When searching for information about banana spiders, it might be confusing to browse the results. Some will say that banana spiders are completely harmless, some will argue that their bite barely compares to a bee sting, while others will tell you that banana spiders are highly venomous. The right answer is either of the three. To determine if a banana spider is venomous, you should first figure out its type.
Around five types of banana spiders can be found across Africa, Asia, North America, and Oceania. Yet, these banana spiders have varying venom levels depending on the species. So, are banana spiders poisonous or dangerous?
Some banana spiders are harmless to humans and do not bite unless provoked, while there are specific types of banana spiders that are naturally aggressive and are highly poisonous.
Do Banana Spiders Bite?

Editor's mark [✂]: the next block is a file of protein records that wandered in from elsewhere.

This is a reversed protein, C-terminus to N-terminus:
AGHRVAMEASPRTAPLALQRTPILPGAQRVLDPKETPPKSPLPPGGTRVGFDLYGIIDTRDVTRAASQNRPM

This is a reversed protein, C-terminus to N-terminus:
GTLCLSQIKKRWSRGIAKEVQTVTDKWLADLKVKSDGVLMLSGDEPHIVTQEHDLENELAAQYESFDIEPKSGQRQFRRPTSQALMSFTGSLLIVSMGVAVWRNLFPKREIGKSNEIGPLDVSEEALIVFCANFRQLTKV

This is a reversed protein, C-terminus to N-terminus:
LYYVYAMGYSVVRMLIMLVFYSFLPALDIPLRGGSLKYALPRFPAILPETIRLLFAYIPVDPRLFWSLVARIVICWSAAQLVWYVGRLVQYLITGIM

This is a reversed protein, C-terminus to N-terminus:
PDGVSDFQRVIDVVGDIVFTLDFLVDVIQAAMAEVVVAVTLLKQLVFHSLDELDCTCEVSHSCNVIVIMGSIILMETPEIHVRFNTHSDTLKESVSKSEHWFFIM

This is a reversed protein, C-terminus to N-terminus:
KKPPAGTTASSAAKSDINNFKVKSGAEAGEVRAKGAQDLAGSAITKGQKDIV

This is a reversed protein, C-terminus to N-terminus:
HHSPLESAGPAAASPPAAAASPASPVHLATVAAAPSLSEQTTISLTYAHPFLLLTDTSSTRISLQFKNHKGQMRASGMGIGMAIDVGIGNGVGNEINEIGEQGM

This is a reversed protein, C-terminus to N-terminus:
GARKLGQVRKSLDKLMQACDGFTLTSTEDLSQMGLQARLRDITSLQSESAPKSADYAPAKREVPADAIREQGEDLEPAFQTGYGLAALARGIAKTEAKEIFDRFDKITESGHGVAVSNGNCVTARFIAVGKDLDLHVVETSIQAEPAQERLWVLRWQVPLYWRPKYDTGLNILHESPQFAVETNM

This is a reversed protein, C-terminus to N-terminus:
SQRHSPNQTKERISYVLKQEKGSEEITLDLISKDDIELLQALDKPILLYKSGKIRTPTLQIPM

All types of banana spiders bite, especially when provoked. However, the severity of their bites depends on the kind of banana spider encountered. Some banana spider bites barely leave symptoms and only feel like a mild bee sting. However, more aggressive types of banana spiders can cause much severe consequences, even death.
There are about five kinds of spiders that are commonly called banana spiders, making it challenging to identify which is harmful and which isn’t. To clear your mind about the varying levels of banana spiders’ venom, here is a quick guide about some types of banana spiders, ranked by their venom and risk levels:
Golden silk orb-weaver spiders (Nephila)
Also known as the giant wood spider, writing spider, or calico spider, these cylindrical spiders are non-aggressive and will only bite when provoked. Their bites are mild and may only feel like a slight sting but will cause redness and no other symptoms. They are venomous, but their venom should not be of any effect on humans.
Hawaiian garden spider (Argiope happens)